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The 1942 film, Flying Tigers, provided a slogan that would inspire Americans for the war effort in World War II. A pilot whose plane lost a wing, exclaims that he has landed “on a wing and a prayer.”

So often when we think about impossible situations we are facing—child custody battles, failing organs, cognitive decline, loneliness, like the pilot in the movie, we express a longing for good luck to get us through. Chance is seen as the operative force, as the expression—”a wing and a prayer” is applied.

As people who come from one of the three Abrahamic faiths, Christians do not lean on chance. Promise is the category we and our Jewish and Muslim siblings draw on. In this Sunday’s lesson, we will hear once again about Abram who leaves his family and place to journey to a land that God would show him. The promise is that God will make of him a great nation and God will bless him and make him a blessing (Genesis 12:1-4). Abram chooses to build his life on a promise. God is faithful.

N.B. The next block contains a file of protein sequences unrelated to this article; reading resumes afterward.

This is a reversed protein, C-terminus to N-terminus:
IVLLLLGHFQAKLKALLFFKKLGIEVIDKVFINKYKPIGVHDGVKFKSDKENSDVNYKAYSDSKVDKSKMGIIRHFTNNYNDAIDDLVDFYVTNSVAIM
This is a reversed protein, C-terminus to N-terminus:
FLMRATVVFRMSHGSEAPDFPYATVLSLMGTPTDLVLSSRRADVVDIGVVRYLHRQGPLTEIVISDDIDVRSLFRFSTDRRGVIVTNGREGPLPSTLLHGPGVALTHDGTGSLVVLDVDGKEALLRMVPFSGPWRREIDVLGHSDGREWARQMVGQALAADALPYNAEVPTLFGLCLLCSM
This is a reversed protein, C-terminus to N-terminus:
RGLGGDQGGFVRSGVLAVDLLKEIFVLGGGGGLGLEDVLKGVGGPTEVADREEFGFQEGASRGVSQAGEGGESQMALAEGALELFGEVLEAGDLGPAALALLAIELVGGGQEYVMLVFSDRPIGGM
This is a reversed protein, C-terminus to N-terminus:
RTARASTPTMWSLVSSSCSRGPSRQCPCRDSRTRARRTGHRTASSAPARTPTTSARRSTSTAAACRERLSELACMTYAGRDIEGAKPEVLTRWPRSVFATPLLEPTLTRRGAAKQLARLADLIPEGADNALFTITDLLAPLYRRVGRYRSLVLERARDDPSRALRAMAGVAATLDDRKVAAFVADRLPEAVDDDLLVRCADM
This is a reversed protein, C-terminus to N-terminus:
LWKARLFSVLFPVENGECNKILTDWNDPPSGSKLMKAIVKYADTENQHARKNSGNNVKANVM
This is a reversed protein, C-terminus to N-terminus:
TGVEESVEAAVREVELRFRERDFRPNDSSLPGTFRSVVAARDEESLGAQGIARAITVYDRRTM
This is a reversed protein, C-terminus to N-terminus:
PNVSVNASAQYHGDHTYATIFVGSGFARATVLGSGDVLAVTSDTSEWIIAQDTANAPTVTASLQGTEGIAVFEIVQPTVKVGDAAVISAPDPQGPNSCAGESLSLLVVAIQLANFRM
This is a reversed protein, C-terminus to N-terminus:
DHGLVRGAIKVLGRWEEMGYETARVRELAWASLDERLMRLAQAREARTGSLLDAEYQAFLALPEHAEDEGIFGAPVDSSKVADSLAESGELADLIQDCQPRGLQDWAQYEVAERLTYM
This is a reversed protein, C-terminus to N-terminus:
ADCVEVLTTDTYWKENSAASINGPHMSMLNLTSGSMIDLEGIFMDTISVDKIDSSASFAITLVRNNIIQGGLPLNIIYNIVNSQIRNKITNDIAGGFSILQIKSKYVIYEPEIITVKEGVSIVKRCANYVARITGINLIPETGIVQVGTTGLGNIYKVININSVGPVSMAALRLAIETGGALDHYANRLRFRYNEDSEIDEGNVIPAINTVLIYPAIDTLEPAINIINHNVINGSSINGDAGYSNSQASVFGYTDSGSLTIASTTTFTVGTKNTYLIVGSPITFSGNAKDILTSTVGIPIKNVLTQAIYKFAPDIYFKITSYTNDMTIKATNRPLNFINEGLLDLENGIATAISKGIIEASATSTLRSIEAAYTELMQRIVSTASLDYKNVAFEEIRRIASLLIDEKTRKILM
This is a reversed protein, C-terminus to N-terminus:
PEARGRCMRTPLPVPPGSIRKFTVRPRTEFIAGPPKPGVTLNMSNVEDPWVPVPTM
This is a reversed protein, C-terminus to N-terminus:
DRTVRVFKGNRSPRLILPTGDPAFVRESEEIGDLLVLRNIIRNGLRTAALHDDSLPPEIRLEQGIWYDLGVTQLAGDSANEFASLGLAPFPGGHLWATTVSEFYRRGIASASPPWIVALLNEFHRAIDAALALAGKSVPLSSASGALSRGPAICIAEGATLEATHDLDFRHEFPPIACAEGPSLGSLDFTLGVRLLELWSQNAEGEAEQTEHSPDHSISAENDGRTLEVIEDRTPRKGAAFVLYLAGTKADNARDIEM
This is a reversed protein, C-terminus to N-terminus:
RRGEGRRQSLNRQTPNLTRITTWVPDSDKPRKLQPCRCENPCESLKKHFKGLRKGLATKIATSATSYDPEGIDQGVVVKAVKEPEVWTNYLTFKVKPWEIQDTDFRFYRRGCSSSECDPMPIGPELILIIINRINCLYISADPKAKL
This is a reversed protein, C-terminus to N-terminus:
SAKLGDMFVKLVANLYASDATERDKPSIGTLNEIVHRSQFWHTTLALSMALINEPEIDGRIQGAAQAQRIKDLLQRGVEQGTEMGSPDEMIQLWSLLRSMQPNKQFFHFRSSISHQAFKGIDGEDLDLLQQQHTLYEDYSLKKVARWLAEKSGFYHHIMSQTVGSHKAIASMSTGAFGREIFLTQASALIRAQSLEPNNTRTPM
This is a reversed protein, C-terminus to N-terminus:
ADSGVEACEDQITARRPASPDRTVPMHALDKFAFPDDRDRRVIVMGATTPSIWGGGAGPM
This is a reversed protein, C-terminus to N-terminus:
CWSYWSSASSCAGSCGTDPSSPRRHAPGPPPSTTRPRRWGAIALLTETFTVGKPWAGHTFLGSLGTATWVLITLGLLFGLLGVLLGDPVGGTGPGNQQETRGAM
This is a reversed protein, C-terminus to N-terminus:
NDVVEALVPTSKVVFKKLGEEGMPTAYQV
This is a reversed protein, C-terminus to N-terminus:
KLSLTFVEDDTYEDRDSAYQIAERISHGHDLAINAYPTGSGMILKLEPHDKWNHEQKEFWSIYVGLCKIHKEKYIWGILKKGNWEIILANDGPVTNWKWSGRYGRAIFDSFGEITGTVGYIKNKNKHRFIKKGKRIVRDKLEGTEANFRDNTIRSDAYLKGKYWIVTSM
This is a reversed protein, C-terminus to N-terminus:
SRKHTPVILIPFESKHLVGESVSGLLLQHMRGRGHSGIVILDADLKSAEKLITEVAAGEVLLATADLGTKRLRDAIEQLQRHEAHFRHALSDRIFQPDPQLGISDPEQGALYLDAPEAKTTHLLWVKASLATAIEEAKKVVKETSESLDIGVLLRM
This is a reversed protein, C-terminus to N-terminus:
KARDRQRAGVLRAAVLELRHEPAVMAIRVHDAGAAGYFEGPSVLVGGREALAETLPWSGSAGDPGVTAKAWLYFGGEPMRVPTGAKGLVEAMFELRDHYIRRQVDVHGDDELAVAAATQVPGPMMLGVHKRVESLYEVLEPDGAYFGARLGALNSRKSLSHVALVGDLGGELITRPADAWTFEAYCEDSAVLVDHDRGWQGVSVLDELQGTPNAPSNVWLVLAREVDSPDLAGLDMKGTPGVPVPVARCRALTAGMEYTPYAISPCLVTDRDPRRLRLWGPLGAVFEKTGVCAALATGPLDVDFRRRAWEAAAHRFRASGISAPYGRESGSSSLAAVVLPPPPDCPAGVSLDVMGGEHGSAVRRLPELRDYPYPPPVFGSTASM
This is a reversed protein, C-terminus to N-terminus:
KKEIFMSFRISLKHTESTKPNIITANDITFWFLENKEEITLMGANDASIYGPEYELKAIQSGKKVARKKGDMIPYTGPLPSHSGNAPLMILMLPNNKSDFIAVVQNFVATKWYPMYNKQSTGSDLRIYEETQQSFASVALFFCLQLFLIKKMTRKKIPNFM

As we fast forward to today, promise is distorted by a lust for power, control, and certitude. Israel teeters on the edge of a third intifada and democracy hangs in the balance. Ukraine longs for total victory, as does Russia, both claiming God to be on their sides. Closer to home, St. Stephen’s runs the risk of defining promise as profit alone, failing to imagine the calling of mission.

Each Lent we are called to re-orient ourselves individually and collectively to the faithfulness of God’s promise to bless. We can count on more than a wing and a prayer.

-The Reverend Lisa Hunt, Rector